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NRC Slaps Oyster Creek Plant With ‘Yellow’ Finding, Increases Oversight

Oyster Creek Generating Station (Photo: Exelon Corp.)

Oyster Creek Generating Station (Photo: Exelon Corp.)

The federal Nuclear Regulatory Commission this week upheld an enforcement action known as a “yellow” finding against the Oyster Creek nuclear generating station in Lacey Township following the investigation of release valves at the plant in 2014.

The “yellow” finding is the NRC’s second-highest enforcement action, and indicates “substantial safety significance,” NRC officials said in a statement released Monday. The plant was also given a “white” finding for a separate incident involving the plant’s emergency generators and a broken cooling fan.

The “yellow” finding involves design aspects of electromatic relief valves, or EMRVs, for the plant, which is owned by Exelon Corporation and scheduled to shut down in 2019. According to the NRC, during refurbishment work in June 2014 on two EMRVs removed from the plant in 2012, the company found an alignment problem with the valve’s actuator. When the valves were tested, they did not open. Once the issue was identified, Exelon immediately tested five of its then-installed EMRVs, officials said. All five actuated successfully. The company ultimately installed redesigned actuators for the valves during a refueling and maintenance outage at the plant in October 2014.

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Even though the violation involving the EMRVs has been classified as “yellow,” the NRC has determined it represents an old design issue.

“That is, the issue stems from an inspection finding involving a past design-related problem and does not reflect a current performance deficiency associated with existing programs, policies or procedures used by the company,” the agency’s statement said.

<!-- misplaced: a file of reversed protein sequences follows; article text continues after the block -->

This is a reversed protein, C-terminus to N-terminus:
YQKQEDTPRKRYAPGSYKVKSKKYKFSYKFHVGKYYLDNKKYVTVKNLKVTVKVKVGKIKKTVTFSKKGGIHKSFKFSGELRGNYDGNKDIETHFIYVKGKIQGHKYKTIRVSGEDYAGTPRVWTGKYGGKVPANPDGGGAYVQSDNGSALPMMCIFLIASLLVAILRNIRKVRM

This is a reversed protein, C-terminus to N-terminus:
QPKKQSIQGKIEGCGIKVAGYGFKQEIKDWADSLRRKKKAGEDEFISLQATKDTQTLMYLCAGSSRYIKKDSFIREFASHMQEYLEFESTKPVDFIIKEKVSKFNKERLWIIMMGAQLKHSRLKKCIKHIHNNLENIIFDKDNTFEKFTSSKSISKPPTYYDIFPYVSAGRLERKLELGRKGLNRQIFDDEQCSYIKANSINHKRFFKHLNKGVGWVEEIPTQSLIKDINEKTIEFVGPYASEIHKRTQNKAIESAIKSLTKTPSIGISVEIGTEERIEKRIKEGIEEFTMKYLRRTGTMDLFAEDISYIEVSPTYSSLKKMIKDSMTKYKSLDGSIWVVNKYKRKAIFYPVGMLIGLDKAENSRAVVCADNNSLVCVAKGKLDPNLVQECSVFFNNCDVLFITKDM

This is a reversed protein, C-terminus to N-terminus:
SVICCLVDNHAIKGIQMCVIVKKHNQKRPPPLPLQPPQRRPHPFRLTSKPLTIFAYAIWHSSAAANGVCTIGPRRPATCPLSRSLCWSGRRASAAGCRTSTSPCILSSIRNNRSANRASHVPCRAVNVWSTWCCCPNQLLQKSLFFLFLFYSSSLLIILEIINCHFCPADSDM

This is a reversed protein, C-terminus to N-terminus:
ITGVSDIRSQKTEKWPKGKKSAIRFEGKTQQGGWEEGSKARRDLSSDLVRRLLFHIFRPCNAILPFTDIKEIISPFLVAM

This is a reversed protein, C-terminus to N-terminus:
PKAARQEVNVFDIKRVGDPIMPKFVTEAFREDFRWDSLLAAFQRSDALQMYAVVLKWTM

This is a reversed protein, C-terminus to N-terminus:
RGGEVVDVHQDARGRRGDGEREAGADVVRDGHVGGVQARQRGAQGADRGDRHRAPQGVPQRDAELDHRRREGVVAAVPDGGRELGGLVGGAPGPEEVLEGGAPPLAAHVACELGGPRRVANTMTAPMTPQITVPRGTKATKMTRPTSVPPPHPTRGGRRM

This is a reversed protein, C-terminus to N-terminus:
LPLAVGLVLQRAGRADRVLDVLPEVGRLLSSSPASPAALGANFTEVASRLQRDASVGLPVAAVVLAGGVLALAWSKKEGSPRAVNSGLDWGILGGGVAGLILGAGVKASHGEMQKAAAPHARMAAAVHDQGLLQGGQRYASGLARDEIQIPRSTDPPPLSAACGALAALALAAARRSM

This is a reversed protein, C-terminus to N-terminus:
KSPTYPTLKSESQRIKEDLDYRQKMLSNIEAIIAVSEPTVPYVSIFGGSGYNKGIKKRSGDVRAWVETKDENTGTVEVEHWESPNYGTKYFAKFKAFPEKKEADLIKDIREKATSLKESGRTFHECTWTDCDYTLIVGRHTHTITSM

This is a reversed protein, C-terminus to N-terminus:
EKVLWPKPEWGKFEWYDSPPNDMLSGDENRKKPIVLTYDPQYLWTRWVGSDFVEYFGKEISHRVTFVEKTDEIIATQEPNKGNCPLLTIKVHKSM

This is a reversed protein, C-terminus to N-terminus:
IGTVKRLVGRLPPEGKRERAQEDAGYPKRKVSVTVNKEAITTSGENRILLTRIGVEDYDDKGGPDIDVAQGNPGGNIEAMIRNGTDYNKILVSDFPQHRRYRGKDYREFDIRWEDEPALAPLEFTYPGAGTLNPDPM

As a result of the finding, the NRC will carry out a team inspection that will review Exelon’s root- cause evaluation and corrective actions for the issue.

On the issue involving one of the plant’s emergency diesel generators that yielded a “white,” or less severe, finding, a back-up power source may not have been available to operate because of the degradation of its cooling fan drive shaft. Oyster Creek, like other nuclear power plants, transmits power to the grid but also receives power from the grid for the operation of safety systems. When that off-site power is unavailable, the plant’s emergency diesel generators activate to provide power to key safety systems.

On July 28, 2014, during a bi-weekly test of one of the plant’s emergency diesel generators, alarms involving the generator were received. Plant personnel discovered the belt-driven cooling fan drive shaft had sheared into two pieces, resulting in the generator becoming inoperable. The fan keeps the generator from overheating when operating, the NRC said.

According to the NRC, workers replaced the fan shaft and performed a failure analysis on the damaged shaft. It was determined that fatigue was the cause of the shaft’s failure.

NRC inspectors learned that in May 2005, Exelon changed the method for tensioning the generator’s cooling fan belt but did not adequately verify the acceptance criteria for the change, the statement said. The company did not detect that the change left the shaft subject to fatigue and, as a result, the failure occurred on July 28, 2014. Further, the period of inoperability for the generator exceeded its allowable outage time in violation of the plant’s technical specifications.

Unlike the EMRV design issue, the tensioning issue was identified by the NRC.

For both issues, the NRC offered Exelon an opportunity to take part in a regulatory conference, to provide additional information in writing or to accept the findings as characterized. The company provided written responses on March 13 for each issue; it disagreed with “some aspects” of the NRC’s analysis of the EMRV issue, the statement said, concluding that the issue was less significant than characterized by the agency. The NRC considered the points raised by Exelon and concluded that the EMRV issue was appropriately characterized as “yellow.” For the EDG “white” finding, the company accepted the finding and its significance determination.

The NRC will perform team inspections in response to both inspection findings once Exelon notifies the agency of its readiness for the reviews.

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